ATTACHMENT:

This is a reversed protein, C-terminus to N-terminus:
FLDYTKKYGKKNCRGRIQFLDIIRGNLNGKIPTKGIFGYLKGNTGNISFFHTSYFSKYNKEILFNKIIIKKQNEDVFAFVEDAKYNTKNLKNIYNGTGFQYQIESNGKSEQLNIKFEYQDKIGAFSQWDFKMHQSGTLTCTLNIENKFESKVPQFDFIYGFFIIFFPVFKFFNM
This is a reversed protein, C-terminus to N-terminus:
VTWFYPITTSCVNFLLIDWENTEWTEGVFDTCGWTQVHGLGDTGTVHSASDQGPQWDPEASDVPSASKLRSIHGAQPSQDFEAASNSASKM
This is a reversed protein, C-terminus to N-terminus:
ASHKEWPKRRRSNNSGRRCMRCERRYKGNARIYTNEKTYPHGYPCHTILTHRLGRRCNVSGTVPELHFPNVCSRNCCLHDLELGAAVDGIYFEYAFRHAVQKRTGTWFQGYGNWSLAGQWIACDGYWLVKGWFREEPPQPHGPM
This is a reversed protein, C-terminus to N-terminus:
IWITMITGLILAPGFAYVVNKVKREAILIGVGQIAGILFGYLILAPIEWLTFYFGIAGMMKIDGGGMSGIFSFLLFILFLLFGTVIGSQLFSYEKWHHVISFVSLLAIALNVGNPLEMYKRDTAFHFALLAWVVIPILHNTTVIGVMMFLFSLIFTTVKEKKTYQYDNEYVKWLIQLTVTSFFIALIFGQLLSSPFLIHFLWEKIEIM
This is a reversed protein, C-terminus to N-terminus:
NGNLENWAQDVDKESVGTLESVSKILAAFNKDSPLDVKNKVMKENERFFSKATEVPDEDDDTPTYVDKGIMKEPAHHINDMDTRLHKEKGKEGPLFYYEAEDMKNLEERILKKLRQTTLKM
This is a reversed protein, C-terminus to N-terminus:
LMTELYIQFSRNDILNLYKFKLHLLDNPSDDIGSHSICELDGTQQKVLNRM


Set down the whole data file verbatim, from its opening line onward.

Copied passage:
This is a reversed protein, C-terminus to N-terminus:
FLDYTKKYGKKNCRGRIQFLDIIRGNLNGKIPTKGIFGYLKGNTGNISFFHTSYFSKYNKEILFNKIIIKKQNEDVFAFVEDAKYNTKNLKNIYNGTGFQYQIESNGKSEQLNIKFEYQDKIGAFSQWDFKMHQSGTLTCTLNIENKFESKVPQFDFIYGFFIIFFPVFKFFNM
This is a reversed protein, C-terminus to N-terminus:
VTWFYPITTSCVNFLLIDWENTEWTEGVFDTCGWTQVHGLGDTGTVHSASDQGPQWDPEASDVPSASKLRSIHGAQPSQDFEAASNSASKM
This is a reversed protein, C-terminus to N-terminus:
ASHKEWPKRRRSNNSGRRCMRCERRYKGNARIYTNEKTYPHGYPCHTILTHRLGRRCNVSGTVPELHFPNVCSRNCCLHDLELGAAVDGIYFEYAFRHAVQKRTGTWFQGYGNWSLAGQWIACDGYWLVKGWFREEPPQPHGPM
This is a reversed protein, C-terminus to N-terminus:
IWITMITGLILAPGFAYVVNKVKREAILIGVGQIAGILFGYLILAPIEWLTFYFGIAGMMKIDGGGMSGIFSFLLFILFLLFGTVIGSQLFSYEKWHHVISFVSLLAIALNVGNPLEMYKRDTAFHFALLAWVVIPILHNTTVIGVMMFLFSLIFTTVKEKKTYQYDNEYVKWLIQLTVTSFFIALIFGQLLSSPFLIHFLWEKIEIM
This is a reversed protein, C-terminus to N-terminus:
NGNLENWAQDVDKESVGTLESVSKILAAFNKDSPLDVKNKVMKENERFFSKATEVPDEDDDTPTYVDKGIMKEPAHHINDMDTRLHKEKGKEGPLFYYEAEDMKNLEERILKKLRQTTLKM
This is a reversed protein, C-terminus to N-terminus:
LMTELYIQFSRNDILNLYKFKLHLLDNPSDDIGSHSICELDGTQQKVLNRM